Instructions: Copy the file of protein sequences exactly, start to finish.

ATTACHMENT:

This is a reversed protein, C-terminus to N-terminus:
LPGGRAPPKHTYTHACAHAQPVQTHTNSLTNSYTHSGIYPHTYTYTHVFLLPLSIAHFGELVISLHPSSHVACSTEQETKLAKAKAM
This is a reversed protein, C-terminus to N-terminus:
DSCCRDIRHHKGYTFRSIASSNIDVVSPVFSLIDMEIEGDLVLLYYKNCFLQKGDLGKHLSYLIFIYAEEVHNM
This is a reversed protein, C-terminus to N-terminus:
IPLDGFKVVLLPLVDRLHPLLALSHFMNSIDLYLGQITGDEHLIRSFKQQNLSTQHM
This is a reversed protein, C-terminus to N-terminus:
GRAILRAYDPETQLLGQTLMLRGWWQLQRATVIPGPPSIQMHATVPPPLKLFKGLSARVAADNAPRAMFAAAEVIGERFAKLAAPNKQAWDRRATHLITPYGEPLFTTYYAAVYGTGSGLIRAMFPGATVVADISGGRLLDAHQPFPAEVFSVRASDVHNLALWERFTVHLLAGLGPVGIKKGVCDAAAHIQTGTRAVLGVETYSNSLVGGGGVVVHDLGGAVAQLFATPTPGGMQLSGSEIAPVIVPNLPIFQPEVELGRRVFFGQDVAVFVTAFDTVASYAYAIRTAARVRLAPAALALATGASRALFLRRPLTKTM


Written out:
This is a reversed protein, C-terminus to N-terminus:
LPGGRAPPKHTYTHACAHAQPVQTHTNSLTNSYTHSGIYPHTYTYTHVFLLPLSIAHFGELVISLHPSSHVACSTEQETKLAKAKAM
This is a reversed protein, C-terminus to N-terminus:
DSCCRDIRHHKGYTFRSIASSNIDVVSPVFSLIDMEIEGDLVLLYYKNCFLQKGDLGKHLSYLIFIYAEEVHNM
This is a reversed protein, C-terminus to N-terminus:
IPLDGFKVVLLPLVDRLHPLLALSHFMNSIDLYLGQITGDEHLIRSFKQQNLSTQHM
This is a reversed protein, C-terminus to N-terminus:
GRAILRAYDPETQLLGQTLMLRGWWQLQRATVIPGPPSIQMHATVPPPLKLFKGLSARVAADNAPRAMFAAAEVIGERFAKLAAPNKQAWDRRATHLITPYGEPLFTTYYAAVYGTGSGLIRAMFPGATVVADISGGRLLDAHQPFPAEVFSVRASDVHNLALWERFTVHLLAGLGPVGIKKGVCDAAAHIQTGTRAVLGVETYSNSLVGGGGVVVHDLGGAVAQLFATPTPGGMQLSGSEIAPVIVPNLPIFQPEVELGRRVFFGQDVAVFVTAFDTVASYAYAIRTAARVRLAPAALALATGASRALFLRRPLTKTM